Setting Standards for Your Relationship

I was recently talking with a client who’s been married for over fifteen years and has been unhappy most of that time.

She married in her early twenties and admits that she was second-guessing the relationship from the start. Before she met her husband, she hadn’t met a man who showed interest in her, and she was afraid she might not ever find another.

As she and I began to work together, one of the exercises I asked her to do was to answer a variety of questions related to what she wants and needs in this type of relationship in order to feel connected.

After all, if you don’t know what you need, you won’t be able to ask for it, and your chances of getting it are slim to none. Whether that means reconnecting with your existing partner in a way that works, or creating a healthy relationship with your future partner, either way, being crystal clear on what you need will set you up for success.

When she and I had our next coaching call, she said something to the effect of, “I remember Dr. Phil had a show about setting standards in your relationship, and I was never taught how to do that…until now.

Isn’t this true for most of us? We might’ve been taught how to meet other people’s standards – how to be a good student, how to be a responsible employee, how to be a good wife, etc. – but what about how to set our own standards?

Raising Your Standards to Increase Your Quality of Life
Best-selling author and speaker Mandy Hale said: “Your life can’t rise any higher than the standards you set or the company you keep.”

So if you have low (or no) standards, your life and relationships won’t feel nearly as fulfilling as they could…and quite frankly, should. I rarely use the word ‘should’, but in this case, I have no problem saying that you should be living a life of joy, not mediocrity!

Some women fear that in setting high standards for themselves, their chances of meeting someone who can meet those standards are diminished.

In some cases, this may be a valid point. But in ALL cases, so what? Wouldn’t you rather have high standards and take a chance of being single than have low standards and live your life with someone who doesn’t treat you well and/or you’re not happy to be with?

If you believe the purpose of a romantic relationship is just to be in a relationship, no matter who’s it with, then you probably won’t agree with that statement.

But if you want the quality of your relationship to rise above your current circumstances, I highly encourage you to set your standards for ‘things’ that add value to your life…that light you up and make you feel happy to be alive!

Who Is the Right Partner for You? (Exercise Included)
So…who IS the right partner for you? How do you set standards for the relationship you desire? There are many different ways to approach this question, and here are a few insights and questions to ponder to get the juices flowing.

International bestselling author and spiritual teacher Don Miguel Ruiz offers this perspective on the right partner: “Someone who wants to go in the same direction as you do, someone who is compatible with your views and your values — emotionally, physically, economically, spiritually.”

Over the next several days, I encourage you to start writing down what comes to mind when you think about your views and values. Not what other people think. Not what you were taught as a child (unless you still resonate with that). And not what you’ve been complacent about in your current relationship.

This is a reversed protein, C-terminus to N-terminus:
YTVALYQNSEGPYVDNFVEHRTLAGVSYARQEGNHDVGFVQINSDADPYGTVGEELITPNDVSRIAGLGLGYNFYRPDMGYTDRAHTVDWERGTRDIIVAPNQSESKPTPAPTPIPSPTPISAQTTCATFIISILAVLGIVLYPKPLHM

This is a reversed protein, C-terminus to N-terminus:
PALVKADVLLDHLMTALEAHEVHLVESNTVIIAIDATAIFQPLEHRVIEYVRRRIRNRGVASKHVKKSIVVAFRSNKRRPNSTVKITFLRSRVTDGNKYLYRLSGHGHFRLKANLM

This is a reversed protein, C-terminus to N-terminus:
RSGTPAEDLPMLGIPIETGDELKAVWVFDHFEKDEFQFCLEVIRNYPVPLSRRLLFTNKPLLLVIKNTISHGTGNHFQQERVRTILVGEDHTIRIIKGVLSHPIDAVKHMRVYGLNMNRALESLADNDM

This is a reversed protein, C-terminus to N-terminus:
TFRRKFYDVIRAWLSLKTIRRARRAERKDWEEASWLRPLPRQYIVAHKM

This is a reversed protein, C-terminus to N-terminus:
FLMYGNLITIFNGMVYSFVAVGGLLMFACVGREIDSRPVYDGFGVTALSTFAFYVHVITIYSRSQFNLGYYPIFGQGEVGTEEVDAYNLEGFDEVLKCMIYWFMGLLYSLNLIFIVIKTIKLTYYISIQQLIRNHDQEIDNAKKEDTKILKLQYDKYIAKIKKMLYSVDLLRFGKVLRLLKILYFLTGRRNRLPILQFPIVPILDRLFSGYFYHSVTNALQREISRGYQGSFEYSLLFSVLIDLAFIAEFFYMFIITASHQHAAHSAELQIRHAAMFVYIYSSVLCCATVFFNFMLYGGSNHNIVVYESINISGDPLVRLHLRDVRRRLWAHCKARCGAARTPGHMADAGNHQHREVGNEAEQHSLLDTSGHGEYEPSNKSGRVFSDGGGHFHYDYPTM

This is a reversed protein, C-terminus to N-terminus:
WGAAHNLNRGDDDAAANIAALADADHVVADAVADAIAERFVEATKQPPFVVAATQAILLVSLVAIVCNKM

I want you to get real and raw and honest about what you want and need! Don’t be afraid of this exercise. No one needs to see it and it’s for your benefit only.

If you give yourself permission to do this, you will feel a shift in your energy. Because you’ll be honoring your inner voice, your heart and your true desires, you’ll naturally feel better.

You don’t need anyone to validate your feelings for this exercise. You just need to show up for you!

If you’ve been trained to believe that it’s selfish to put your needs ahead of others, or to make yourself a priority, consider this…doesn’t that go both ways? If you’re considered selfish for being honest about what you want, isn’t the other person being selfish by not wanting to hear what you want?

If you don’t make yourself a priority, who will?

If you don’t set standards for what you truly desire in a relationship, who will?

And if you don’t give yourself permission to live the life you want to live, who will?

Putting These Ideas Into Practice
Answering all of these questions not only helps you set higher standards for yourself and your relationship, it also helps you feel confident in knowing what you truly want…which helps alleviate confusion.

I recognize putting these ideas into practice is often easier said than done. But I encourage you to do it anyway and start taking steps in a new and empowered direction.

Just one step at a time is all that’s needed. You don’t need to figure it all out to start.

The exercise I shared above is one of many that are included in Module 2 of my HEALTHY Path Process program. If you’re interested in learning more about this module and/or the other modules in the program, you can simply reply to this message and say “I’d like to know more”.

As always, I am happy to talk with you and answer any questions you might have. You’re not alone in this!

Stay tuned for more mindful messages. Giving you helpful tips and exercises to improve the quality of your life and relationships!

With love and support,

Catherine Dietz
Healthy Relationship Coach